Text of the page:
Stoneware Two Gallon Antique Marked Jug
This antique stoneware jug has an uncommon transitional shape, with a beehive bottom and a cone top, similar to that of an early 20th century whiskey jug. This jug does not, however, have the wide protruding ridge at the shoulder; instead, it has a shallowly indented, narrow band there. There are two different glazes, a pale cream on the lower body and a light tan speckled with brown on the top section. The jug was not salt-glazed, simply fired as is in the kiln. The number two is stenciled in cobalt on the top part of the jug, indicating it holds two gallons, with three slashing lines for emphasis.
It's nicely shaped, with a ridged, applied handle attached to the short neck and showing thumb prints at its base where it is attached to the body. It stands 14 1/2 inches tall to top of the mouth rim, measures 9 inches across with a 27 inch circumference and weighs a hefty 9 1/2 pounds. The jug dates from 1880-1900 and is in very good condition, with two chips on the dark brown rim of the mouth and one on the bottom edge. The cream glaze runs down one side in three long drips.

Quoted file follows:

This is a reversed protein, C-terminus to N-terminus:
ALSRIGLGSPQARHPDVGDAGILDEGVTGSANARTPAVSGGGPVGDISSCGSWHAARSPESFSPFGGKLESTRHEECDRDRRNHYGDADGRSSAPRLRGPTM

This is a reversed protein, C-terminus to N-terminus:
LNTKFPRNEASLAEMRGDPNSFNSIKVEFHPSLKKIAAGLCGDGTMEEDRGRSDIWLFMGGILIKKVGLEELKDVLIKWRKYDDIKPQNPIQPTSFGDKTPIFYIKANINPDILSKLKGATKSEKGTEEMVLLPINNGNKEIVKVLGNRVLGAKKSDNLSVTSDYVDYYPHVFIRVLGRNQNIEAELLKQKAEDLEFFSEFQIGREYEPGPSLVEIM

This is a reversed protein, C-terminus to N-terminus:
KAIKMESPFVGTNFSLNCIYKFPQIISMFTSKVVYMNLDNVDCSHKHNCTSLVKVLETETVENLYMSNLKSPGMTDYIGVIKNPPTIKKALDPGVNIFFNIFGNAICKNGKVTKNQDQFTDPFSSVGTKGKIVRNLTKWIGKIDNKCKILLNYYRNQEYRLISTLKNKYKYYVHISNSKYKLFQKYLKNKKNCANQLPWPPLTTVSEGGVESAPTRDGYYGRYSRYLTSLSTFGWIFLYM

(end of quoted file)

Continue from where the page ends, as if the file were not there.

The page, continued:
This is not a "company" piece of stoneware, where each one turned out looks the same. This jug was hand made by a man who spent extra time and effort on it, evidenced by the two-tone glazes, the decorative handle and the cobalt markings. Given its resemblance to English two-tone stoneware, the maker may have been one of the many English potters who immigrated to America, carrying forward some of the traditional English pottery characteristics in his new home. Over a century later, this handsome jug can be displayed proudly today.
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